1. Preliminary remarks

    2. The parties’ submissions

      1. The applicants

      2. The Government

    3. The Court’s assessment

      1. Whether the case should be examined from the standpoint of the State’s negative or positive obligations

      2. Whether the interference was justified

  7. ALLEGED VIOLATION OF ARTICLE 14 OF THE CONVENTION TAKEN IN CONJUNCTION WITH ARTICLE 9

    1. The parties’ submissions

      1. The applicants

      2. The Government

    2. The Court’s assessment

      1. General principles

      2. Approach taken by the Court in cases concerning relations between the State and religious communities

      3. Application of these principles to the present case

  8. APPLICATION OF ARTICLE 41 OF THE CONVENTION

    1. Damage

    2. Costs and expenses

    3. Default interest

    FOR THESE REASONS, THE COURT,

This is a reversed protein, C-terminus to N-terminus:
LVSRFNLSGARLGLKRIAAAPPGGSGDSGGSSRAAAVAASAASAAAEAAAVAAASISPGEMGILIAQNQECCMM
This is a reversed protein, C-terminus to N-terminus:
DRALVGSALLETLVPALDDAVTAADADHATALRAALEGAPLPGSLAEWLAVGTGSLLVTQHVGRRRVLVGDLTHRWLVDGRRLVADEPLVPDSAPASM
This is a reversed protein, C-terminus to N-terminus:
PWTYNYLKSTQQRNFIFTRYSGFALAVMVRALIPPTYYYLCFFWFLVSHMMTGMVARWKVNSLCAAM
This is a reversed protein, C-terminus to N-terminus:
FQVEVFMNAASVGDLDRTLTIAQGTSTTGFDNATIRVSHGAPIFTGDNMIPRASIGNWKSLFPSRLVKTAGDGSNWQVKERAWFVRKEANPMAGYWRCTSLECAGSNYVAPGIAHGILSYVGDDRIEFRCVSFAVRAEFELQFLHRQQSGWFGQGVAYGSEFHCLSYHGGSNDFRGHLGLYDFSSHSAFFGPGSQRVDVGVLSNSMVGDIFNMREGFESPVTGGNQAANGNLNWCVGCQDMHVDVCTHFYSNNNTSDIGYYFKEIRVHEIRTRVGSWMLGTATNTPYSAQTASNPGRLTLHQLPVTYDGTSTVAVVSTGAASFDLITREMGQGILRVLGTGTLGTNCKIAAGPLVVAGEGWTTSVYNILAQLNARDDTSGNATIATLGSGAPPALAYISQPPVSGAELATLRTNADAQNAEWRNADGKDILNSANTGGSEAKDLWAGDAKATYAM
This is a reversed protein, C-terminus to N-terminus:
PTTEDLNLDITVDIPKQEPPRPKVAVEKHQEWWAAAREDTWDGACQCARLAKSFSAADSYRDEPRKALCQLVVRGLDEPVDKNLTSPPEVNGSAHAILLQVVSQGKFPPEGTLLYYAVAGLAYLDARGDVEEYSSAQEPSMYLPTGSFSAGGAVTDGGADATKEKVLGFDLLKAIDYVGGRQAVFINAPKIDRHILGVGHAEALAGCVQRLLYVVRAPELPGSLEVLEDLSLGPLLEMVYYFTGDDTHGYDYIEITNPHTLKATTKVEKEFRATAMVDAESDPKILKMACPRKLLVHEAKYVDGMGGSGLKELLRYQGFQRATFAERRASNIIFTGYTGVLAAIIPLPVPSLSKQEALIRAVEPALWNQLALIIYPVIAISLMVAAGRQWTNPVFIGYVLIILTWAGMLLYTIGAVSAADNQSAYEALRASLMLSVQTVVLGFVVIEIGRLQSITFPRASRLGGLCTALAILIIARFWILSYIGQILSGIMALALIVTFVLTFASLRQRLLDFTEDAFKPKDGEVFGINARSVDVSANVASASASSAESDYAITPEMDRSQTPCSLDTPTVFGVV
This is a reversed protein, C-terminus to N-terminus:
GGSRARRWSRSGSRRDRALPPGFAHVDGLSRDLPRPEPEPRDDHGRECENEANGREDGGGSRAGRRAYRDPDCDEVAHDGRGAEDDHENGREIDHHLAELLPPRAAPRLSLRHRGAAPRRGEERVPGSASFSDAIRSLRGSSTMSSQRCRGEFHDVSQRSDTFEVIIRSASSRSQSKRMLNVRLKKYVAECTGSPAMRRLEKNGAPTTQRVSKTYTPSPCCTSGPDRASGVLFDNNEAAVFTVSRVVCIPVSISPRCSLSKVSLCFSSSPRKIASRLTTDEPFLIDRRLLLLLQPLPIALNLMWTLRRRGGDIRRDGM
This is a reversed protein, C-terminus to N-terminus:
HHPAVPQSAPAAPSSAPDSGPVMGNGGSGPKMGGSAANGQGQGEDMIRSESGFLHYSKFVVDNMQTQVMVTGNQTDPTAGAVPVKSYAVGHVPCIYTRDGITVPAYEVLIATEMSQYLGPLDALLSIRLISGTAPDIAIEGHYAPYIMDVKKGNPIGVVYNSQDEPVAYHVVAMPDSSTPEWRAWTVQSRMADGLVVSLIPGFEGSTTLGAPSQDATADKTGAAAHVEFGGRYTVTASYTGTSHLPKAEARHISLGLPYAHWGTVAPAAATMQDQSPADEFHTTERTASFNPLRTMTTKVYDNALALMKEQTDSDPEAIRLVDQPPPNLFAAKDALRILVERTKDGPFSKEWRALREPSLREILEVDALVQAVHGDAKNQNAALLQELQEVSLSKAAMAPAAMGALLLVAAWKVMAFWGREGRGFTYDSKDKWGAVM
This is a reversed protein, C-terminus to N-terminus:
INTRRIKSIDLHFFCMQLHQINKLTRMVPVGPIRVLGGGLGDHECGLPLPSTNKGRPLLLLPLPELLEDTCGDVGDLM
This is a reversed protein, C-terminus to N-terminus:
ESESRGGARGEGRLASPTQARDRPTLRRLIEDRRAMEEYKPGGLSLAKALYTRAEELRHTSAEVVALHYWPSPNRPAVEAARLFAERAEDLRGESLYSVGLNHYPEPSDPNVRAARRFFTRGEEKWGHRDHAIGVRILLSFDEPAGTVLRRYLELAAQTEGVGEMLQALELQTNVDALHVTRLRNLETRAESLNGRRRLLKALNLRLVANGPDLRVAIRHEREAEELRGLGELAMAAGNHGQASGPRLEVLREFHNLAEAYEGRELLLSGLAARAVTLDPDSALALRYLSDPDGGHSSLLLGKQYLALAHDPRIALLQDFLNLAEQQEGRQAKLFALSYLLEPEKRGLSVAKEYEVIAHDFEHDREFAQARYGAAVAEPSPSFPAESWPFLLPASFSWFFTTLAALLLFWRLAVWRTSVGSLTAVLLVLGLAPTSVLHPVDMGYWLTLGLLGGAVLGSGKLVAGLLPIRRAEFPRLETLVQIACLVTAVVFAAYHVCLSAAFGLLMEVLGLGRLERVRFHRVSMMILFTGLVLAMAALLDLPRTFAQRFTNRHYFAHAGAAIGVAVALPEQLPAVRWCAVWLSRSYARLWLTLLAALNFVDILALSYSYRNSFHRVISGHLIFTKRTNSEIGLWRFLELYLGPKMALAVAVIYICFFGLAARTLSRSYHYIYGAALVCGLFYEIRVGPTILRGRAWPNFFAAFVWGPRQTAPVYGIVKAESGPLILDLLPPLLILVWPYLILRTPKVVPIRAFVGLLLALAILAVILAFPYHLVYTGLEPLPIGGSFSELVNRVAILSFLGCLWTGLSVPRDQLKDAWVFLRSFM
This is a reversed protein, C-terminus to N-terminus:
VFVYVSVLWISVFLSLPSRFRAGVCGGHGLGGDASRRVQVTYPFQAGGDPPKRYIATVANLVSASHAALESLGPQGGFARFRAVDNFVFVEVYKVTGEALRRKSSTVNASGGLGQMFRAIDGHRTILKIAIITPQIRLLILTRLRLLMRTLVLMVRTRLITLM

JOINT PARTLY DISSENTING AND PARTLY CONCURRING OPINION OF JUDGES VILLIGER, KELLER AND KJØLBRO

    DISSENTING OPINION OF JUDGE SILVIS

    DISSENTING OPINION OF JUDGE VEHABOVIĆ

    STATEMENT OF JUDGE SPANO

    LIST OF APPLICANTS

    In the case of İzzettin Doğan and Others v. Turkey,

    The European Court of Human Rights, sitting as a Grand Chamber composed of:

    Guido Raimondi, President,Dean Spielmann,András Sajó,Işıl Karakaş,Josep Casadevall,Mark Villiger,Ledi Bianku,Julia Laffranque,Helen Keller,André Potocki,Paul Lemmens,Johannes Silvis,Faris Vehabović,Robert Spano,Iulia Antoanella Motoc,Jon Fridrik Kjølbro,Yonko Grozev, judges,and Johan Callewaert, Deputy Grand Chamber Registrar,

    Having deliberated in private on 3 June 2015 and on 22 February 2016,

    Delivers the following judgment, which was adopted on the last‑mentioned date:

    PROCEDURE

    1. The case originated in an application (no. 62649/10) against the Republic of Turkey lodged with the Court under Article 34 of the Convention for the Protection of Human Rights and Fundamental Freedoms (“the Convention”) by 203 Turkish nationals, whose names are annexed to the judgment (“the applicants”), on 31 August 2010.